Wireless rides high

Back in the 1970s, citizens band radios were all the rage. People were putting whip antennas on their cars; some folks even had CB base stations in their homes. My brothers and I drove a beat-up 1963 Chevy pick-up in which a previous owner had installed a combination AM/FM/CB radio. That's cool when you're 16 or 17 years old.

The fad faded, probably because anyone could listen in on the conversations, or maybe those silly "handles" everyone used on the air caused some kind of cosmic "tilt."

It's unlikely that CBs ever will make a comeback, but the desire that fueled their popularity lives on. Whether it is cell phones, hybrid personal digital assistants or tablet PCs, we love wireless.

The point that Staff Writer Doug Beizer makes in his cover story on wireless networks and applications is that it is not just about being cool. Wireless networks, especially as security features have strengthened, have grown in popularity. The key is their ability to move data to where it is needed, unfettered by a connection to a copper wire.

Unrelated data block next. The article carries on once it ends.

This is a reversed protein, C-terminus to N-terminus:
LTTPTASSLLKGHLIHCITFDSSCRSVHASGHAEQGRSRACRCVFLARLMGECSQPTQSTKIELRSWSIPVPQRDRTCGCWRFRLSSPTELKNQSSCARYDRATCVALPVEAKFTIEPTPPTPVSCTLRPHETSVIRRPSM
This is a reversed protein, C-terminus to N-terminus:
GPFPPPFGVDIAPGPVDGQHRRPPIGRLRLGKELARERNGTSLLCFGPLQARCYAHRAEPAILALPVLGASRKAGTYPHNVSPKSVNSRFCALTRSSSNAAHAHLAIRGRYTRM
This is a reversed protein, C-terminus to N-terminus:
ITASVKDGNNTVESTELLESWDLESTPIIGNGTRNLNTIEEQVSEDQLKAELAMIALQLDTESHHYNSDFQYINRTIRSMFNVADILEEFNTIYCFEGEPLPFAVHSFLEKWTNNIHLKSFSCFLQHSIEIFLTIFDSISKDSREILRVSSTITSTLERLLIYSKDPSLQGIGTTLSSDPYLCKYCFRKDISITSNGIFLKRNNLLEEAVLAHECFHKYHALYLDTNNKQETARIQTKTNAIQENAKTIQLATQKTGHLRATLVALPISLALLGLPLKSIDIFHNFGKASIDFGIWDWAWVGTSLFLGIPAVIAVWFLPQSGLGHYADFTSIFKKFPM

Mobile capabilities are changing the way the government manages its assets, supplies troops and conducts its daily business.

In the State and Local Section, Staff Writer Ethan Butterfield reports predictions that municipal wireless projects will generate billions of dollars in revenue in the coming years. Competition is heating up as cities work to make more services available to their employees and citizens.

If it means better and cheaper government, then let's hope this wireless fad doesn't go the way of the CB. 10-4, good buddy?

About the Author

Nick Wakeman is the editor-in-chief of Washington Technology. Follow him on Twitter: @nick_wakeman.

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